2nd Circuit Blasts Citizens United

     MANHATTAN (CN) – The 2nd Circuit unanimously found that the Supreme Court’s ruling in Citizens United v. Federal Election Commission does not entitle New York City lawmakers to collect political contributions from individuals and organizations that do business with the city.



     In a passionate concurring opinion, Judge Guido Calabresi lamented the legacy of Citizens United, in which a 5-to-4 majority held in 2010 that the First Amendment protects corporate-funded political broadcasts in elections.
     Blasting that notion, Calabresi wrote, “all is not well with the law.”
     “The High Court has told us that the First Amendment protects the right to speak through the use of money, but that the existence of this right does not prevent governments from enacting campaign finance regulations in furtherance of their interest in limiting actual or apparent corruption,” Calabresi wrote.
     Writing the 2nd Circuit’s majority opinion, Judge Paul Crotty said the New York City Charter Revisions Commission coined the term “pay-to-play” in a 1998 report, stating that there is “no doubt that these contributions have a negative impact on the public because they promote the perception that one must ‘pay-to-play.'”
     In 2006, the Campaign Finance Board, after public hearings and studies, found that more than 20 percent of the contributions in the 2001 and 2005 election cycles were from individuals and entities that did business with the city.
     “That year, the City passed Local Laws 15 and 17, which created a mandatory electronic filing system for lobbyists; required full lobbyist disclosure of all fundraising and consulting activities; banned all gifts from lobbyists to City Officials; and excluded contributions from lobbyists and the individuals identified on their statements of registration from the definition of ‘matchable contribution,'” the 2nd Circuit summarized.
     More than a dozen individuals and organizations filed a lawsuit challenging the new provisions in 2008.
     The plaintiffs were Republican politicians Tom Ognibene, Yvette Velazquez Bennett and Viviana Vazquez Hernandez; Democratic politicians Martin Dilan and Marlene Tapper; Robert Perez, the owner of Diamond Asphault Corp.; voters Fran Reiter, Denis Gittens, Oscar Perez and Sheila Andersen-Ricci; and the organizations Martina Franca Associates LLC, Reiter/Begun Associates LLC, the King’s County Committee of the New York State Conservative Party, and the New York State Conservative Party.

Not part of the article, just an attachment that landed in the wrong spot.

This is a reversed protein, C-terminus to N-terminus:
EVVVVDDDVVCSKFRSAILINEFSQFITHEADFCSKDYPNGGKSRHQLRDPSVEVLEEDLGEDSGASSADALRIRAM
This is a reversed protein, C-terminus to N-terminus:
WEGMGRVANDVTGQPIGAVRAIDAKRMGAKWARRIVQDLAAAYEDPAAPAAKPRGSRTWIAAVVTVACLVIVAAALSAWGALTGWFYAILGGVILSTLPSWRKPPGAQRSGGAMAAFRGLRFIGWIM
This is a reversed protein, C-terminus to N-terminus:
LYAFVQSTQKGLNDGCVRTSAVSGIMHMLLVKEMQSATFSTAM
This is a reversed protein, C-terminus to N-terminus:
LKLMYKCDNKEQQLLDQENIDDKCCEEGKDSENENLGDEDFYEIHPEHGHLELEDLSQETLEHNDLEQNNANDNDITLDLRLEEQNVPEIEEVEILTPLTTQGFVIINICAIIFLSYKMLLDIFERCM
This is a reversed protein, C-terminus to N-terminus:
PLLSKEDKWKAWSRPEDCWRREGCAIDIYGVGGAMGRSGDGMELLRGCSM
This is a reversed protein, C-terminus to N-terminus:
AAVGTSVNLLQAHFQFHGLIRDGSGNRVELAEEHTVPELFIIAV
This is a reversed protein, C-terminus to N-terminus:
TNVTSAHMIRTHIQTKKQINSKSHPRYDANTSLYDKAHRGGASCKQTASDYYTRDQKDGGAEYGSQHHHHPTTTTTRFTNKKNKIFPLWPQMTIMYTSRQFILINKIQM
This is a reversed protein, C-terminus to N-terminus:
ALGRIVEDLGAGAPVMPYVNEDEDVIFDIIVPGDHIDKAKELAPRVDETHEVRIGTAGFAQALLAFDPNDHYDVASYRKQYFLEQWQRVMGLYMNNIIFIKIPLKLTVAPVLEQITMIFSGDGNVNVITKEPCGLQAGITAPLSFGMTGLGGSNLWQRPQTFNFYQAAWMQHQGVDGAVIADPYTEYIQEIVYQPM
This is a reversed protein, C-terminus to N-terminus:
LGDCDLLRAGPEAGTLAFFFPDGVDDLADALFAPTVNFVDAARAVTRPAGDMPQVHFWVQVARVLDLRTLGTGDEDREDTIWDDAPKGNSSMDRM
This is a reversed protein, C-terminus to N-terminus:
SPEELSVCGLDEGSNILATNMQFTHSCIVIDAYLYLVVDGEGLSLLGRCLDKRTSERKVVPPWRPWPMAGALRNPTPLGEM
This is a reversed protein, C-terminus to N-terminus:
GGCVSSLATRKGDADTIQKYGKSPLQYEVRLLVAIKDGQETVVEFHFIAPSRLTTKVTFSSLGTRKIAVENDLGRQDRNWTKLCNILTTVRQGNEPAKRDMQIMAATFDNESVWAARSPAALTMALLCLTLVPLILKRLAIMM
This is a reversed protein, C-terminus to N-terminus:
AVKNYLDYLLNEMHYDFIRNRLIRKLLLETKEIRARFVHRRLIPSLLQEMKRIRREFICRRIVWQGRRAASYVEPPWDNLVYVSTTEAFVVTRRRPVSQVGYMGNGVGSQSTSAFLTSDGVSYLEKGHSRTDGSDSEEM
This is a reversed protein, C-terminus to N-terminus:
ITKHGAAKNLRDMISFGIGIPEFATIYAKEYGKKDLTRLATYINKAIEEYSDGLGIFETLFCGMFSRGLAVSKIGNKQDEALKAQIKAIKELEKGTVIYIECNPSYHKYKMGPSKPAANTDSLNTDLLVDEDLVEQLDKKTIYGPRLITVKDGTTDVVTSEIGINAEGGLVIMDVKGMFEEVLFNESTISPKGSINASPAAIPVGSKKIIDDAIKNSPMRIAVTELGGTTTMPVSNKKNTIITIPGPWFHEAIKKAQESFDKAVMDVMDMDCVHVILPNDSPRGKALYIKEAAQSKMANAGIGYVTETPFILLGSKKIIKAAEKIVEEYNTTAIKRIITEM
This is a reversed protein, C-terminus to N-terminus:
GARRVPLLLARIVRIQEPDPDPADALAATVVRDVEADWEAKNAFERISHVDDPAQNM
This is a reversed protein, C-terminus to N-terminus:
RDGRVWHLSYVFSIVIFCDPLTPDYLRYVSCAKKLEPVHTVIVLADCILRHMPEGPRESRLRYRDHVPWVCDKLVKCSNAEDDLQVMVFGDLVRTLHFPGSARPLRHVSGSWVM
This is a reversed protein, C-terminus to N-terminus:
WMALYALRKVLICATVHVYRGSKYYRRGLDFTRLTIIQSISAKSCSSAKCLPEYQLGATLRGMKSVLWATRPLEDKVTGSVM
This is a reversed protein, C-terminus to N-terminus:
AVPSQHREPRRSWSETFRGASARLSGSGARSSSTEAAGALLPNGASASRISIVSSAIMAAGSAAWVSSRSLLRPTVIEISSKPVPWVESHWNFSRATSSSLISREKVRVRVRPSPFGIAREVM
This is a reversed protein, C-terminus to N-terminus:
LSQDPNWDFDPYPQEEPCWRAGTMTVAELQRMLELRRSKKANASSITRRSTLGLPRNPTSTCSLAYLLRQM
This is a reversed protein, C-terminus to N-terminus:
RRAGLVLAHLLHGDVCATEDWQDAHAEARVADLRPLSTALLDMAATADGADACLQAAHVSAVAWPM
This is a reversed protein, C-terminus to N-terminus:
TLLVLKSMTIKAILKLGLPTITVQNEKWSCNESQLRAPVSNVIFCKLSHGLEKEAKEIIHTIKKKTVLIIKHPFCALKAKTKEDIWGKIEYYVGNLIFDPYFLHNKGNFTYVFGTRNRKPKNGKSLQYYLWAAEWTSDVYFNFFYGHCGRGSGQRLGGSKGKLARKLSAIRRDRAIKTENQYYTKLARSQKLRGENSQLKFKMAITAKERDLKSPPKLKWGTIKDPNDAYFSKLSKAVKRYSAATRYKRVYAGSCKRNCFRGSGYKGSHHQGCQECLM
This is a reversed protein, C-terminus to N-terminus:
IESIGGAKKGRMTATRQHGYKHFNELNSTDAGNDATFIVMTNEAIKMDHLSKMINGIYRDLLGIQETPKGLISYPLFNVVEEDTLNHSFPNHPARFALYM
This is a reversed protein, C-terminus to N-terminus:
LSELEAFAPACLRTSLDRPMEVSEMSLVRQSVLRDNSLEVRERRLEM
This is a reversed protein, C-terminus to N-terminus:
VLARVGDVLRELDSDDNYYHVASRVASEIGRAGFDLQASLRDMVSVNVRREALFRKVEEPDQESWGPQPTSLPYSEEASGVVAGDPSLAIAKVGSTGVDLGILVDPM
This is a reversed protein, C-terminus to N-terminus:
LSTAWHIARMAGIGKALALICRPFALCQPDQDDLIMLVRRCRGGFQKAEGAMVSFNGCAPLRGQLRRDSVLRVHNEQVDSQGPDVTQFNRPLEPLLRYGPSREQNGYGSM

On Feb. 6, 2009, U.S. District Judge Laura Taylor Swain threw out the suit, finding “that the challenged limits served a sufficiently important governmental interest-addressing the reasonable concern about actual and apparent corruption by those doing business with the City,” the 2nd Circuit wrote.
     On appeal, the plaintiffs hoped their case would get a boost from the Supreme Court’s Citizens United ruling.
     But last week, in a 72-page opinion, the 2nd Circuit ruled that the landmark decision did not help the plaintiffs’ case.
     “Although Citizens United stated that mere influence or access to elected officials is insufficient to justify a ban on independent corporate expenditures, improper or undue influence presumably still qualifies as a form of corruption,” the majority opinion states.
     Judge Debra Ann Livingston, in another concurring opinion, expressed concern about the effects the limits had on New York donors.
     “Thousands of New Yorkers are severely restricted in the amounts they may contribute or have matched as a result of these restrictions, some by virtue of no more than a family relationship or their leadership positions in institutions such as the Metropolitan Museum of Art or the Cathedral Church of St. John the Divine,” Livingston wrote.
     Calabresi used as an example a poor congregant, citing a Biblical parable to illustrate modern campaign finance: “As Jesus looked up, he saw the rich putting their gifts into the temple treasury. He also saw a poor widow put in two very small copper coins. ‘Truly I tell you,’ he said, ‘this poor widow has put in more than all the others. All these people gave their gifts out of their wealth; but she out of her poverty put in all she had to live on.'”
     Calabresi cited the parable in his conclusion, predicting that Citizens United one day will be viewed as similar to the rejection of one-person-one-vote: “What is at stake here – what everyone knows is at stake here – is what was recognized and expressed so directly, succinctly, and powerfully in the story of the widow’s mite. The ability to express one’s feelings with all the intensity that one has – and to be heard – is a central element of the right to speak freely. It is, I believe, something that is so fundamental that sooner or later it is going to be recognized. Whether this will happen through a constitutional amendment or through changes in Supreme Court doctrine, I do not know. But it will happen. Rejection of it is as flawed as was the rejection of the concept of one-person-one-vote. And just as constitutional law eventually came to embrace that concept, so too will it come to accept the importance of the antidistortion interest in the law of campaign finance.
     “It is with that faith in a better future, along with an understanding of the requirements of our flawed present, that I join the majority opinion.”

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